Author Topic: Heath Ledger - News Accounts  (Read 316705 times)

Offline MaineWriter

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Re: Heath Ledger - News Accounts
« Reply #160 on: January 26, 2008, 11:49:19 am »
I was able to save them as pictures:

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Offline MaineWriter

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Re: Heath Ledger - News Accounts
« Reply #161 on: January 26, 2008, 11:49:39 am »
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Offline MaineWriter

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Re: Heath Ledger - News Accounts
« Reply #162 on: January 26, 2008, 11:49:59 am »
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Offline belbbmfan

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Re: Heath Ledger - News Accounts
« Reply #163 on: January 26, 2008, 11:52:31 am »
That is just heartbreaking.  :'(
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Offline MaineWriter

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Re: Heath Ledger - News Accounts
« Reply #164 on: January 26, 2008, 11:54:54 am »
That is just heartbreaking.  :'(

I know. I am sitting here sobbing (again). Sigh...
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Offline serious crayons

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Re: Heath Ledger - News Accounts
« Reply #165 on: January 26, 2008, 11:59:48 am »
You know, it occurred to me last night: just about everything I know about Heath's death I know from the internet. (I was going to say just about everything I know about Heath, which is almost true, too, for that matter, if you don't count his movies.)

I don't watch TV news. My newspaper reading is spotty these days. So actually the only tiny exception to the above is a conversation I caught on The View. My other main TV sources of news, The Daily Show and Colbert Report, haven't covered it, as far as I've seen, for understandable reasons. (Though I've missed the past couple of episodes, and it seems like there might be humor to be mined from the press' behavior or that John Gibson thing, so maybe they have.)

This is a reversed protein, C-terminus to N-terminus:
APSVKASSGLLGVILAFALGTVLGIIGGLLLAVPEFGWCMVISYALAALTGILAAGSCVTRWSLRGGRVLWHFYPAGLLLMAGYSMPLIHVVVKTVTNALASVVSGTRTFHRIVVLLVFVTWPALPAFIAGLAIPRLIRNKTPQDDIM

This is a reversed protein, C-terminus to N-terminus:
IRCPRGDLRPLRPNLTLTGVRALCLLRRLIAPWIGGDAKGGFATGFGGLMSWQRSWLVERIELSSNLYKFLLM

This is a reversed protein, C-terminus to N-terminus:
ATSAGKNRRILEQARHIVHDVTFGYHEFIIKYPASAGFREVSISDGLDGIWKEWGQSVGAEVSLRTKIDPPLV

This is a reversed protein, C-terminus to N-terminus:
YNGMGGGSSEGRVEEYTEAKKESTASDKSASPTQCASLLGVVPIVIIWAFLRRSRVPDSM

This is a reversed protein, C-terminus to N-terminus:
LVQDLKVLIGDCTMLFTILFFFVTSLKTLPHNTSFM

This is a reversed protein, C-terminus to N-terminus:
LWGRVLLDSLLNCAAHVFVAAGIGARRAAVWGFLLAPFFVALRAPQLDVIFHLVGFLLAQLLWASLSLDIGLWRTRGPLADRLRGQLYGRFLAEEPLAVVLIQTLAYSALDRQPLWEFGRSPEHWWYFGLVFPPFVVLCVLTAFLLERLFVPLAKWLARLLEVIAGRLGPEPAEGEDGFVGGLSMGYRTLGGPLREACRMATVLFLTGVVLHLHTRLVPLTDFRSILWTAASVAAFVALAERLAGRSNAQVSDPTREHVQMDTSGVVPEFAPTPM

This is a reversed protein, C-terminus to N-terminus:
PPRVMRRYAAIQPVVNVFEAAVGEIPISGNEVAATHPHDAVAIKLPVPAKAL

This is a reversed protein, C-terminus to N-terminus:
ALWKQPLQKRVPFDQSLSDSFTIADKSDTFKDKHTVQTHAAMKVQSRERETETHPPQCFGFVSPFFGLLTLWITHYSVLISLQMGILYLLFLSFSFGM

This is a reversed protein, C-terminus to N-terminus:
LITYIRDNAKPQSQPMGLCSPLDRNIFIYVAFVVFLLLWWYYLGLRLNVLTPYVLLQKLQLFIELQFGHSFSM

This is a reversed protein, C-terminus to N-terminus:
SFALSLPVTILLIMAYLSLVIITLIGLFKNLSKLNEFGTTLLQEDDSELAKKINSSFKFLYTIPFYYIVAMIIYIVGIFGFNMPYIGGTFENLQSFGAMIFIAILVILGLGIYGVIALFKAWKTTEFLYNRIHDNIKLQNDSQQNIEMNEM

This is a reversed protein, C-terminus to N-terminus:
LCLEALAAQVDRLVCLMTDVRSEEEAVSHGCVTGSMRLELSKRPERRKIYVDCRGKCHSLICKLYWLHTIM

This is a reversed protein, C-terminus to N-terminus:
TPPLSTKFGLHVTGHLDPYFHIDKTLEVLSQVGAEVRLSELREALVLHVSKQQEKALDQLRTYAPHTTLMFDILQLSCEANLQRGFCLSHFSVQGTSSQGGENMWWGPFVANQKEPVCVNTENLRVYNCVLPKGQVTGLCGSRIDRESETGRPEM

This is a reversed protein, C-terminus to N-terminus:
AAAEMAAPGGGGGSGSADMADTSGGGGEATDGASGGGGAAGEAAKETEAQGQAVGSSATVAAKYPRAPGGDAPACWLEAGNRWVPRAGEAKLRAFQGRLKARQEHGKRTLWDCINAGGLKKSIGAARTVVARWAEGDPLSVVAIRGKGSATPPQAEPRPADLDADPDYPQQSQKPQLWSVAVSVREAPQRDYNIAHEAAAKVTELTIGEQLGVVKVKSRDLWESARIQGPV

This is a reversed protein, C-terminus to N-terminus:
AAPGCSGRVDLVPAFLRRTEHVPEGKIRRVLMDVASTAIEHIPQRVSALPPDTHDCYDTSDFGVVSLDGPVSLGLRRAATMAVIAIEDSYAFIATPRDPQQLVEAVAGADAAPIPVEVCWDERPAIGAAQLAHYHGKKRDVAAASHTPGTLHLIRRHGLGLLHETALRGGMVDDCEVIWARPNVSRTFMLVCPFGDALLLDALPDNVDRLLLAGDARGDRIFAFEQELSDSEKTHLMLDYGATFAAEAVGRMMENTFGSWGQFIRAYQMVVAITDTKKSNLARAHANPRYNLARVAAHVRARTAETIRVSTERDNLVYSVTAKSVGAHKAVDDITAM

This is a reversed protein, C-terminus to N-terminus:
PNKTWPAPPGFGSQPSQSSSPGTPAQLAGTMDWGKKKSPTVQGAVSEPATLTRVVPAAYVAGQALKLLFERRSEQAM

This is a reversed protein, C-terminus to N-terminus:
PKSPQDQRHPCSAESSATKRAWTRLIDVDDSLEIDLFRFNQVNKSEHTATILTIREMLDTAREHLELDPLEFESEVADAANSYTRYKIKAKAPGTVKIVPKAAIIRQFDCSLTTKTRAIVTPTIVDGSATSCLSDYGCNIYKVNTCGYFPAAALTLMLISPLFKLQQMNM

Anyway, I wanted to add that my main source of information about my main source of information, the internet, is Leslie, plus a few others here who've been posting! So thanks, Leslie and everybody!




Offline MaineWriter

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Re: Heath Ledger - News Accounts
« Reply #166 on: January 26, 2008, 12:07:45 pm »
Thanks, Katherine.

It is a little bit of a compulsion, I have to say--this need to search out news articles. I like to try to find things that are a little bit obscure, have a different tidbit of information, or put a different spin on the story. I actually read many more than I post--call me your personal vetting service.

It started with Brokeback Mountain and it was a lot happier then (of course) but finding these stories is really helping me to grieve--and cope.

I am glad folks appreciate them.

Leslie
"News Sleuth"
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Offline Kd5000

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Re: Heath Ledger - News Accounts
« Reply #167 on: January 26, 2008, 12:09:24 pm »
I've been watching Entertainment Tonight, a show I watch with great infrequency.  But I have watched them everynight since the passing of Heath. So that show and the internet have been my two main sources of information about developing events involving Heath Ledger.